Magneti Marelli and BorgWarner were assigned to the industrial development of FPT's innovative transmission control system, which employs a high pressure electrically-driven hydraulic pump and control solenoid valves to actuate the gear selection and engagement as well as the dry dual-clutch unit. Magneti Marelli supplies the control system to FPT, integrating BorgWarner's hydraulic actuation module into its own power and transmission control units. The transmission control strategies remain FPT's responsibility.
Characterized by compactness, speed and efficiency, the FPT transmission control system also uses BorgWarner's solenoid valves, employed for the last 10 years by Magneti Marelli and Fiat in their automated manual transmissions (AMTs).
Alfa Romeo TCT
Alfa Romeo introduced DDCT transmission in the MiTo and later in the just released Giulietta. Alfa Romeo calls this transmission the Twin Clutch Transmission (TCT). Here is Alfa Romeo's official press release on the TCT:
The innovative “Alfa TCT” - the latest automatic dual dry clutch 6-speed transmission - will be debuting in Geneva on the Alfa Romeo MiTo.
Developed and produced by FPT, Fiat Powertrain Technologies, this new device is part of a modern family of 6-speed gearboxes (C635) that was launched - in the mechanical version - on the 170 HP MiTo 1.4 MultiAir Turbo petrol.
Video of Alfa Romeo Giulietta introduction.
Now it's the turn of the “Alfa TCT” teamed with MultiAir engines with Start&Stop system fitted as standard: indeed, the Alfa Romeo MiTo is the first car on the market to combine these three innovative technologies. Available from next spring, visitors to the show will be able to admire a 135 HP MiTo 1.4 MultiAir Turbo petrol with “Alfa TCT” and gear levers incorporated into the steering wheel (optional).
Video of engine and transmission cross section (music warning)
The new device, conceptually, consists of two gearboxes in parallel, each with its own clutch, which allows the selection and engagement of the subsequent gear while the previous one is still engaged. The gear is therefore changed with a simple gradual switch of the corresponding clutches, guaranteeing continuous torque delivery and therefore traction. The result is a driving comfort and sporty feeling well above those offered by conventional automatic transmissions (with torque converter), as proven by greater speed of gear shift, the possibility of selecting between manual or automatic mode and a near-zero power loss during the gear change. In addition, the purchasing, servicing and running costs are limited, while fuel consumption is reduced, thanks also to the implementation of the Start&Stop system, up to 10% less than a traditional automatic hydraulic transmission with torque converter.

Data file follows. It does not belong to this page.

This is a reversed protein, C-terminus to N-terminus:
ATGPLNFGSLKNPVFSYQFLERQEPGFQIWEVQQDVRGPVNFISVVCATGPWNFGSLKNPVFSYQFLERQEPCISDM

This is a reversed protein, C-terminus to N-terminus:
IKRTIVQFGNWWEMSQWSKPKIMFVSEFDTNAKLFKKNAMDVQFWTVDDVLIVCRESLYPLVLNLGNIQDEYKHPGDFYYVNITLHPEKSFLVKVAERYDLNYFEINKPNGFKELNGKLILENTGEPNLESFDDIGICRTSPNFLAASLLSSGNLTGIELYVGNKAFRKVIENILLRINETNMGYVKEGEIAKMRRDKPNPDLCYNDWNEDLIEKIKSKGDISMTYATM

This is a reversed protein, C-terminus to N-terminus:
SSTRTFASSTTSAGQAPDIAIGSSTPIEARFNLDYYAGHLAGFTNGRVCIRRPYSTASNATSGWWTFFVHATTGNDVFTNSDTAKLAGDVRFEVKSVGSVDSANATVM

Specifically, the “Alfa TCT” features the largest number of interactions with the vehicle's systems available on the market. Indeed, its operation interacts with the steering wheel, the brake and accelerator controls, the Alfa DNA selector, the Start&Stop system, the ABS, the engine and the inclinometer (slope detector to engage the Hill Holder and disable Start&Stop on activation).
Other peculiar features of the new “Alfa TCT” are its flexibility of application, thanks to the compact size of its components, and the fact that it is a dual dry clutch (the type of clutch that guarantees the highest degree of efficiency in terms of fuel consumption among all automatic transmissions). If we compare "Dry" clutches with oil bath ("Wet") ones, we can safely say that the former dissipate energy only during the actual slipping phase of the gear change and on pick-up, whereas wet clutches, which always operate in an oil bath, introduce losses due to viscous friction such as those of conventional automatic transmissions even when they are not in operation.
What's more, they require forced cooling with oil and therefore continuous energy expenditure to drive the dedicated oil pump (absent in the case of "Dry" clutches). Moreover, a "Wet" automatic transmission requires approximately 4.8 litres more oil than the "Dry" version, again for reasons of clutch cooling (in this way, weight is added and losses due to splashing increase). When all these effects are added together, a “Alfa TCT” is found to be approximately 6% more efficient than the corresponding "Wet" one in terms of consumption. Last but not least, the advantages of the "Dry" clutch include the lower cost and the increased ease of installation.
Lastly, it should be remembered that the new “Alfa TCT” boasts a generous 23 public patents split into 3 areas: gearbox control, gearbox mechanics and gearbox actuator.
With thanks to: LuK GmbH & Co, BorgWarner Inc, dctfacts.com,
Fiat Group Press